Ricky Ponting has dashed Glenn Maxwell’s long-held dreams of playing more Test cricket for Australia as the reality of the superstar’s career arc hits home.
Maxwell is one of the country’s most talented batsmen but has just seven Test caps under his belt — and all have come overseas.
The 35-year-old returned from Australia’s Cricket World Cup triumph hopeful that he will pull on his baggy green again one day while understanding that it remains a long shot.
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“I haven’t given up, I think I’ve just got to be realistic about the timings of the way I’ve been playing my white-ball cricket,” Maxwell said.
“You play a World Cup and then you don’t play any (Sheffield) Shield cricket. You play at the back end of summer in white ball (internationals) and don’t play any Shield cricket. So it’s just the way it’s gone over the last 10 years of my career really.”
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After several hiccups across 2020-22, Maxwell’s latest shot at a Test return — on Australia’s tour of India in February and March this year — was scuppered by a broken leg.
The subcontinent looms again in 2025 with a tour of Sri Lanka but the Victorian would also dearly love to play a home Test in his career.
Ponting, however, is clear on where he stands with Maxwell or any player being called up without the red-ball performances to justify it.
Test match opportunities for Australia’s Glenn Maxwell appear to be running out. Credit: AP
“No one deserves a chance unless you’ve got a truckload of first-class runs behind you,” Ponting said in Channel 7’s ‘yes, no, wait’ segment.
“I’m a no, he doesn’t deserve it. But if he gets a chance to go back and make some first-class runs then he can force his way back in.”
Ponting’s former teammate Greg Blewett quickly took issue with the idea that Maxwell could have been — or even should be — scoring Shield runs to deserve another shot.
“It’s a yes for me because it’s not his fault that he hasn’t played first-class cricket,” Blewett said.
“He’s good enough to be batting in the middle order, especially on a subcontinent tour.”
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Maxwell, who raised the bat once in his seven Test matches, has played just one Shield match since October 2019 and only 44 in his entire career.
Australia’s incumbent No.5 batsman Travis Head, by contrast, had played 89 Shield matches before he turned 29 years old.
Ponting and Blewett also answered the question of whether ‘Wild Thing’ Lance Morris should be unleashed by Australia this summer.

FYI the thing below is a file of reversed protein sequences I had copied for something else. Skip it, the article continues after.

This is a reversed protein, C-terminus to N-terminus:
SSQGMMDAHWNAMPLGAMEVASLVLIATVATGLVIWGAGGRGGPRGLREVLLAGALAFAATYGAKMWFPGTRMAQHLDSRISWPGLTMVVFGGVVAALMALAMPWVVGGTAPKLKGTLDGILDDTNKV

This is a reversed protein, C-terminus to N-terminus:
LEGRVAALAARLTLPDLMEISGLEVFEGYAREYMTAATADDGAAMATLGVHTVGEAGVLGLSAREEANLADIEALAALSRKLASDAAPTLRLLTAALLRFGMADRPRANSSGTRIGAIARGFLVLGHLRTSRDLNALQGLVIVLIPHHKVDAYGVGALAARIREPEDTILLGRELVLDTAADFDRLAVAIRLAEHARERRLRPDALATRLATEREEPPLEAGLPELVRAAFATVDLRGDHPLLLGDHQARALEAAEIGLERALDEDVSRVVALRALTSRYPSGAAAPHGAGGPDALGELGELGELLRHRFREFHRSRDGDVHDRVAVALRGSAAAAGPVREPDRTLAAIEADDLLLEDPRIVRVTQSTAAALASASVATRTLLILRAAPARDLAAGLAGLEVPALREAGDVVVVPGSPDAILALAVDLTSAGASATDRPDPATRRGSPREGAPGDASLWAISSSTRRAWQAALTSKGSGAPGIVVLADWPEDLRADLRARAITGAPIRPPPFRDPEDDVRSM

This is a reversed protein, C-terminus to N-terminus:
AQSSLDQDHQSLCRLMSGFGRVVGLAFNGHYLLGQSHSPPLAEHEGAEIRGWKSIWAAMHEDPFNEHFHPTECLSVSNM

The WA paceman is in the squad after recovering from a back injury but missed out on selection for his home Test this week.
Blewett said he would pick the 25-year-old Morris for a genuine look into the future.
Ricky Ponting is seen during day one of the first Test Match between Australia and Pakistan at the Gabba in Brisbane, Thursday, November 21, 2019 (AAP Image/Darren England) NO ARCHIVING, EDITORIAL USE ONLY, IMAGES TO BE USED FOR NEWS REPORTING PURPOSES ONLY, NO COMMERCIAL USE WHATSOEVER, NO USE IN BOOKS WITHOUT PRIOR WRITTEN CONSENT FROM AAP Credit: DARREN ENGLAND/AAPIMAGE
“We’ve got to start looking at our bowling stocks so if there’s any opportunity for him to play some Test cricket this summer, yes (he should),” Blewett said.
Ponting was a ‘wait’ because it would force the selectors to make too many changes from the first-choice XI.
“Scott Boland deserves to be first one picked back in so I think it’s going to be unlikely (for Morris) this summer,” the ex-skipper said.
Channel 7 host James Brayshaw thought it could work to unleash Morris at the final Test of the summer on a hard and fast wicket in Brisbane.
But still Ponting was unmoved, refusing to say a word as he pumped his eyebrows at the suggestion.
Another question cheekily asked whether Boland should always be a lock to play in the Boxing Day Test.
“It’s a no for me — that’s probably an unpopular no — but you’ve always got to pick your best bowling attack at the time,” Blewett laughed.
The segment then moved on to a debate on whether allrounders Mitch Marsh and Cameron Green can play in the team together.
“Yes, yes they can, but I don’t think we’ll see it for a while,” Blewett said.
Ponting agreed but “it’d probably be more likely in the subcontinent than it would be here in Australia”.